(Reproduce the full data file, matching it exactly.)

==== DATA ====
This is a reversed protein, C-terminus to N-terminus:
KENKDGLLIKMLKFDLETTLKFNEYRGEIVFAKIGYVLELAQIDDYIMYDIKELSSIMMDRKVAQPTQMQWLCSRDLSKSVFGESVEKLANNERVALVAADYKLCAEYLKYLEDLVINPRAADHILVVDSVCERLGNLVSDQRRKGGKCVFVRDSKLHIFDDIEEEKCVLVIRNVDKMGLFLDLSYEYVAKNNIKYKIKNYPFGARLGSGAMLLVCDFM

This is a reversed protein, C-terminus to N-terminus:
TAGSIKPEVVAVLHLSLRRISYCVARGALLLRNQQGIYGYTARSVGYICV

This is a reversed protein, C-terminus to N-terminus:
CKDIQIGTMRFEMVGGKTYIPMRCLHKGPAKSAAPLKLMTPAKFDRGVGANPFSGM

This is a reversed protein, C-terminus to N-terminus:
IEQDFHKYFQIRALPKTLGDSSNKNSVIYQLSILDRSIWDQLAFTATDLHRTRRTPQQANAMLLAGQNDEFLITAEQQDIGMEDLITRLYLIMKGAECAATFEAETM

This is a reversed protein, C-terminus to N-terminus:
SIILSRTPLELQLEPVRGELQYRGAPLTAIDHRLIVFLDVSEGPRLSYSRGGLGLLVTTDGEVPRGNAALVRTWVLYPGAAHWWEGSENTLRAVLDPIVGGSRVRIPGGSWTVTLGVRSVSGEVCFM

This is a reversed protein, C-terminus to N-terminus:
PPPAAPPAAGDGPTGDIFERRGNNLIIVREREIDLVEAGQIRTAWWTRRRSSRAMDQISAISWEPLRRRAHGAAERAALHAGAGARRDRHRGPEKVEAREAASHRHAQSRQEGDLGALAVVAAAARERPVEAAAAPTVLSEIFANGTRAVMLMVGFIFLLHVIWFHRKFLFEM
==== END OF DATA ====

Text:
This is a reversed protein, C-terminus to N-terminus:
KENKDGLLIKMLKFDLETTLKFNEYRGEIVFAKIGYVLELAQIDDYIMYDIKELSSIMMDRKVAQPTQMQWLCSRDLSKSVFGESVEKLANNERVALVAADYKLCAEYLKYLEDLVINPRAADHILVVDSVCERLGNLVSDQRRKGGKCVFVRDSKLHIFDDIEEEKCVLVIRNVDKMGLFLDLSYEYVAKNNIKYKIKNYPFGARLGSGAMLLVCDFM

This is a reversed protein, C-terminus to N-terminus:
TAGSIKPEVVAVLHLSLRRISYCVARGALLLRNQQGIYGYTARSVGYICV

This is a reversed protein, C-terminus to N-terminus:
CKDIQIGTMRFEMVGGKTYIPMRCLHKGPAKSAAPLKLMTPAKFDRGVGANPFSGM

This is a reversed protein, C-terminus to N-terminus:
IEQDFHKYFQIRALPKTLGDSSNKNSVIYQLSILDRSIWDQLAFTATDLHRTRRTPQQANAMLLAGQNDEFLITAEQQDIGMEDLITRLYLIMKGAECAATFEAETM

This is a reversed protein, C-terminus to N-terminus:
SIILSRTPLELQLEPVRGELQYRGAPLTAIDHRLIVFLDVSEGPRLSYSRGGLGLLVTTDGEVPRGNAALVRTWVLYPGAAHWWEGSENTLRAVLDPIVGGSRVRIPGGSWTVTLGVRSVSGEVCFM

This is a reversed protein, C-terminus to N-terminus:
PPPAAPPAAGDGPTGDIFERRGNNLIIVREREIDLVEAGQIRTAWWTRRRSSRAMDQISAISWEPLRRRAHGAAERAALHAGAGARRDRHRGPEKVEAREAASHRHAQSRQEGDLGALAVVAAAARERPVEAAAAPTVLSEIFANGTRAVMLMVGFIFLLHVIWFHRKFLFEM